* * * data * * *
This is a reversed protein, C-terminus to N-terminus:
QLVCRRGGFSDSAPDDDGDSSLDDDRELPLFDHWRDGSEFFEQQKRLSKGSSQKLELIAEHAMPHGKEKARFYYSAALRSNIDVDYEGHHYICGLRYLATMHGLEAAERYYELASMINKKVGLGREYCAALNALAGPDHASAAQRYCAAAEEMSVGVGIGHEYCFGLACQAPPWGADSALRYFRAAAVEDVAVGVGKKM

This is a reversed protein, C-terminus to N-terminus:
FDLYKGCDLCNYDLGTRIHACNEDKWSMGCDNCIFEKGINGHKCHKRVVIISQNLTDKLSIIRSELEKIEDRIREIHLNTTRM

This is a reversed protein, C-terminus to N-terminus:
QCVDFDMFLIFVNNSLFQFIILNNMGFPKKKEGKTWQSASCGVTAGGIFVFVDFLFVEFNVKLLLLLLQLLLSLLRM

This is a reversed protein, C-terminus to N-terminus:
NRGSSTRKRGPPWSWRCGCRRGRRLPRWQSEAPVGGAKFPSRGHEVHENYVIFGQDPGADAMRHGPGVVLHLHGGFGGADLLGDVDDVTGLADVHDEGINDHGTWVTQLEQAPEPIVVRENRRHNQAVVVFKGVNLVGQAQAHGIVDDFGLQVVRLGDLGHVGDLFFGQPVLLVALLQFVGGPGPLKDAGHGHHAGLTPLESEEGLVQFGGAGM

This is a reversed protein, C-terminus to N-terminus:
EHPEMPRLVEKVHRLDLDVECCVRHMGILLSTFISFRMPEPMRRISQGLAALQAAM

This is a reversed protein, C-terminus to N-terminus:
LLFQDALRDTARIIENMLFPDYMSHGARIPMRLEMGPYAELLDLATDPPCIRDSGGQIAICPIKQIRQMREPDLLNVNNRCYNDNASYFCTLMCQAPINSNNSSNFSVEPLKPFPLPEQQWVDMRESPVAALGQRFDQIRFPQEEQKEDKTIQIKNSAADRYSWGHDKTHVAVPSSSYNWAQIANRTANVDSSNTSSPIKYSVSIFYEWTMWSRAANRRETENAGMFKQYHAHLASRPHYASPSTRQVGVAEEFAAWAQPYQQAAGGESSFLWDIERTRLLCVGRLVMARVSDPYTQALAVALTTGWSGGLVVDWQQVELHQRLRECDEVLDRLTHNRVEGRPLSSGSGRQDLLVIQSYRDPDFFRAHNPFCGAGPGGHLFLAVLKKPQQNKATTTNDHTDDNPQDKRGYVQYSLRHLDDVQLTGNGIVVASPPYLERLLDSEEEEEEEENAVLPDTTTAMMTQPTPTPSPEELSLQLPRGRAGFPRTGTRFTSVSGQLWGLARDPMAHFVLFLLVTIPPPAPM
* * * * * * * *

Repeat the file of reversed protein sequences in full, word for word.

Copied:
This is a reversed protein, C-terminus to N-terminus:
QLVCRRGGFSDSAPDDDGDSSLDDDRELPLFDHWRDGSEFFEQQKRLSKGSSQKLELIAEHAMPHGKEKARFYYSAALRSNIDVDYEGHHYICGLRYLATMHGLEAAERYYELASMINKKVGLGREYCAALNALAGPDHASAAQRYCAAAEEMSVGVGIGHEYCFGLACQAPPWGADSALRYFRAAAVEDVAVGVGKKM

This is a reversed protein, C-terminus to N-terminus:
FDLYKGCDLCNYDLGTRIHACNEDKWSMGCDNCIFEKGINGHKCHKRVVIISQNLTDKLSIIRSELEKIEDRIREIHLNTTRM

This is a reversed protein, C-terminus to N-terminus:
QCVDFDMFLIFVNNSLFQFIILNNMGFPKKKEGKTWQSASCGVTAGGIFVFVDFLFVEFNVKLLLLLLQLLLSLLRM

This is a reversed protein, C-terminus to N-terminus:
NRGSSTRKRGPPWSWRCGCRRGRRLPRWQSEAPVGGAKFPSRGHEVHENYVIFGQDPGADAMRHGPGVVLHLHGGFGGADLLGDVDDVTGLADVHDEGINDHGTWVTQLEQAPEPIVVRENRRHNQAVVVFKGVNLVGQAQAHGIVDDFGLQVVRLGDLGHVGDLFFGQPVLLVALLQFVGGPGPLKDAGHGHHAGLTPLESEEGLVQFGGAGM

This is a reversed protein, C-terminus to N-terminus:
EHPEMPRLVEKVHRLDLDVECCVRHMGILLSTFISFRMPEPMRRISQGLAALQAAM

This is a reversed protein, C-terminus to N-terminus:
LLFQDALRDTARIIENMLFPDYMSHGARIPMRLEMGPYAELLDLATDPPCIRDSGGQIAICPIKQIRQMREPDLLNVNNRCYNDNASYFCTLMCQAPINSNNSSNFSVEPLKPFPLPEQQWVDMRESPVAALGQRFDQIRFPQEEQKEDKTIQIKNSAADRYSWGHDKTHVAVPSSSYNWAQIANRTANVDSSNTSSPIKYSVSIFYEWTMWSRAANRRETENAGMFKQYHAHLASRPHYASPSTRQVGVAEEFAAWAQPYQQAAGGESSFLWDIERTRLLCVGRLVMARVSDPYTQALAVALTTGWSGGLVVDWQQVELHQRLRECDEVLDRLTHNRVEGRPLSSGSGRQDLLVIQSYRDPDFFRAHNPFCGAGPGGHLFLAVLKKPQQNKATTTNDHTDDNPQDKRGYVQYSLRHLDDVQLTGNGIVVASPPYLERLLDSEEEEEEEENAVLPDTTTAMMTQPTPTPSPEELSLQLPRGRAGFPRTGTRFTSVSGQLWGLARDPMAHFVLFLLVTIPPPAPM